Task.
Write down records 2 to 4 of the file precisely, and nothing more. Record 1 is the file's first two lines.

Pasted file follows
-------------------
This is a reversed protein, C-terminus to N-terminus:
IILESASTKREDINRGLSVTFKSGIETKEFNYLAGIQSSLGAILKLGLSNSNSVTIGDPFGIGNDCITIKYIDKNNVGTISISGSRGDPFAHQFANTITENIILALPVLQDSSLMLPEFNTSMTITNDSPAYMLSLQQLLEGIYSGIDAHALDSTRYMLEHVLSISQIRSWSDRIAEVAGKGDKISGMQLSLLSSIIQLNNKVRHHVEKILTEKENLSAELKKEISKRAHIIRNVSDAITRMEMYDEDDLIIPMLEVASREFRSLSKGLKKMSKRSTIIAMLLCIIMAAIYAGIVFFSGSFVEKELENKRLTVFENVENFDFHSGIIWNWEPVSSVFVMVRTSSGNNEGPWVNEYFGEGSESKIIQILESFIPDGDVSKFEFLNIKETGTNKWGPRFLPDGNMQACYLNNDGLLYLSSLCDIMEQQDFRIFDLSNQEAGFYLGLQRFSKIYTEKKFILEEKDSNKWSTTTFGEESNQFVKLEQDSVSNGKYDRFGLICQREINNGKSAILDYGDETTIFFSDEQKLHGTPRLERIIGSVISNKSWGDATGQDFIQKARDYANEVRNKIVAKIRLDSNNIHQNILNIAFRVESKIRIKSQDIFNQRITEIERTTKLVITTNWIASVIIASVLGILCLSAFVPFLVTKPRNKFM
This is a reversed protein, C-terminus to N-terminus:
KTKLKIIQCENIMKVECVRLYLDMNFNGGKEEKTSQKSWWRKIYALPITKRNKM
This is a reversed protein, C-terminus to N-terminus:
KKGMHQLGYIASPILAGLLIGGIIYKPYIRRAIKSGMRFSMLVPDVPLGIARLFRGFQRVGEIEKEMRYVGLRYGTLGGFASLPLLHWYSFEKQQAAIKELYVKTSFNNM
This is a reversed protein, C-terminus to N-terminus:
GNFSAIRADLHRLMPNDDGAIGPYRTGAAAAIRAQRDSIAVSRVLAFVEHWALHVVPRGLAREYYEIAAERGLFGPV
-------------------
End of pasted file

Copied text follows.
This is a reversed protein, C-terminus to N-terminus:
KTKLKIIQCENIMKVECVRLYLDMNFNGGKEEKTSQKSWWRKIYALPITKRNKM
This is a reversed protein, C-terminus to N-terminus:
KKGMHQLGYIASPILAGLLIGGIIYKPYIRRAIKSGMRFSMLVPDVPLGIARLFRGFQRVGEIEKEMRYVGLRYGTLGGFASLPLLHWYSFEKQQAAIKELYVKTSFNNM
This is a reversed protein, C-terminus to N-terminus:
GNFSAIRADLHRLMPNDDGAIGPYRTGAAAAIRAQRDSIAVSRVLAFVEHWALHVVPRGLAREYYEIAAERGLFGPV